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Trepidation and hope for activists waiting on SC’s verdict on Section 377 that criminalises gay sex

Section 377 was read down by the Delhi HC in 2009, sparking effusive celebrations across the country but the Supreme Court overturned this verdict, and reinstated the law.

india Updated: Sep 06, 2018 10:22 IST
Dhrubo Jyoti
Dhrubo Jyoti
Hindustan Times, New Delhi
Article 377,Section 377,Supreme Court
The movement against Section 377 began in the early 1990s after NGOs and health workers alleged the law was used against them and hampered work in preventing HIV/AIDS.(AFP File Photo)

For Arif Jafar, the Supreme Court verdict on Thursday has been 17 years in the making.

The 47-year-old activist from Lucknow was picked up from his home and booked by city police on July 8, 2001. Jafar was booked under Section 377 of the Indian Penal Code — a law framed in 1860 that criminalises same-sex acts, and effectively, homosexuality - for distributing condoms as part of their outreach to prevent the spread of HIV/AIDS.

Jafar and his associates were thrashed in public and thrown into jail for 47 days, where he endured torture, abuse and humiliation. But on Wednesday with just hours to go before the top court pronounces its verdict, Jafar, said the judgment had the power to erase the trauma of the ordeal. “I am hopeful of a positive judgment and keeping my fingers crossed. If the verdict is in our favour, it will make the fight worth it,” said Jafar, one of the 35-odd individual petitioners before the Supreme Court asking for the colonial-era law to be scrapped.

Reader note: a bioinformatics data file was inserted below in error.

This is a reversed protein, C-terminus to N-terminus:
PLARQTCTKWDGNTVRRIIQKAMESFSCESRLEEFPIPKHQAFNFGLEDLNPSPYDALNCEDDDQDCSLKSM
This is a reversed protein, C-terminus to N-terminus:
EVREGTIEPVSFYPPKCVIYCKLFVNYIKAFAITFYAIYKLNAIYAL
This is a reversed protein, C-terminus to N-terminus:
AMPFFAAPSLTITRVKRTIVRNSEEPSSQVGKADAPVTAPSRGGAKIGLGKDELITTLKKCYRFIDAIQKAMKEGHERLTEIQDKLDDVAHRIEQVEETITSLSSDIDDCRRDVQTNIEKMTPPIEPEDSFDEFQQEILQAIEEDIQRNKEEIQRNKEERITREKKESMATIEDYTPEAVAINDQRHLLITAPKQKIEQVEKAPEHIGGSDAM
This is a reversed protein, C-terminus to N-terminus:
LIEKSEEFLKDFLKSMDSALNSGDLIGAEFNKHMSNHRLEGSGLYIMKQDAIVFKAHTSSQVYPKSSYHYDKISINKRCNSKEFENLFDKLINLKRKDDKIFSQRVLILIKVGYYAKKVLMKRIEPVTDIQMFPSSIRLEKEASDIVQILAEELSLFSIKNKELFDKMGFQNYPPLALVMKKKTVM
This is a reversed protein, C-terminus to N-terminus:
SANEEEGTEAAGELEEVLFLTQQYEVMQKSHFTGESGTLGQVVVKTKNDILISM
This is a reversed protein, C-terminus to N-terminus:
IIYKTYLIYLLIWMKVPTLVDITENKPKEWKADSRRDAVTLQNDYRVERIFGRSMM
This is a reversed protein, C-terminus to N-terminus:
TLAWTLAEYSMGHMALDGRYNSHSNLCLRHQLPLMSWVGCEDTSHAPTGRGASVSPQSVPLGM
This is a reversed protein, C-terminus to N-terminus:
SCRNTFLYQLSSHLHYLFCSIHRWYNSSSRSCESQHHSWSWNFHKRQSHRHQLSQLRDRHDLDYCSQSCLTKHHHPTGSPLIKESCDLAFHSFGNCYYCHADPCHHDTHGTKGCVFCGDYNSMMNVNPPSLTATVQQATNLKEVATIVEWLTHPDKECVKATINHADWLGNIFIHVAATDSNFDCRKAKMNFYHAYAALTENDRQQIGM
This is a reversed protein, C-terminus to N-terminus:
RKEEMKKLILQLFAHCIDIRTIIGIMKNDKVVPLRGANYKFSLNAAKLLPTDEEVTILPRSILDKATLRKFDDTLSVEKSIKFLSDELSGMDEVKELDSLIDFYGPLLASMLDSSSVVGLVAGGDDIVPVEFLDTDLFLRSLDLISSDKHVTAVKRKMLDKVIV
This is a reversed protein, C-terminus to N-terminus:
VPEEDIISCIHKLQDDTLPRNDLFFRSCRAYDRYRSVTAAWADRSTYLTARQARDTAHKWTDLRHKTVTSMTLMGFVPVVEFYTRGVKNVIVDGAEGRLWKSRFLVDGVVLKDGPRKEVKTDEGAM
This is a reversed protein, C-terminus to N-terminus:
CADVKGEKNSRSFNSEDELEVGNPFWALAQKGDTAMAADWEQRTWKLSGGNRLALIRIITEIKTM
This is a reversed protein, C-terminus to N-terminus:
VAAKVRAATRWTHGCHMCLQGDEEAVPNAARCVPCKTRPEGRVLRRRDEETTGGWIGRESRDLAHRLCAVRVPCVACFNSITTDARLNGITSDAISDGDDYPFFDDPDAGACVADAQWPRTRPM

The Lesbian, Gay, Bisexual and Transgender (LGBT) community has been here before. Section 377 was read down by the Delhi high court in 2009, sparking effusive celebrations across the country but just as a new generation of queer people were getting used to the new-found freedom, the Supreme Court overturned this verdict, and reinstated the law. Activists and petitioners who had gathered outside the apex court in hope were reduced to tears.

But Akkai Padmashali, a Bengaluru-based activist who is a petitioner, is confident that there will not be a repeat this time. Padmashali, whose petition argues Section 377 hurts the transgender community and is in violation of the top court’s landmark NALSA judgment in 2014 that confirmed the rights of transgender people, said the comments by the judges during the hearing had given her hope.

“Moreover, the government didn’t oppose us in court, and left it to the wisdom of the SC. I was in court and the comments by the judges made it seem that they were in favour of us, that they understood our issues. I am more confident than anxious this time,” she said.

The movement against Section 377 began in the early 1990s after NGOs and health workers alleged the law was used against them and hampered work in preventing HIV/AIDS. The first petition was filed in the Delhi high court in 2001 as activists said the power of the law extended far beyond formal arrests - it helped create an atmosphere conducive to extortion, blackmail and abuse that often led to suicide. Some activists hope the judgment, if it goes in their favour, will helped push the boundaries of LGBT rights.

First Published: Sep 06, 2018 10:16 IST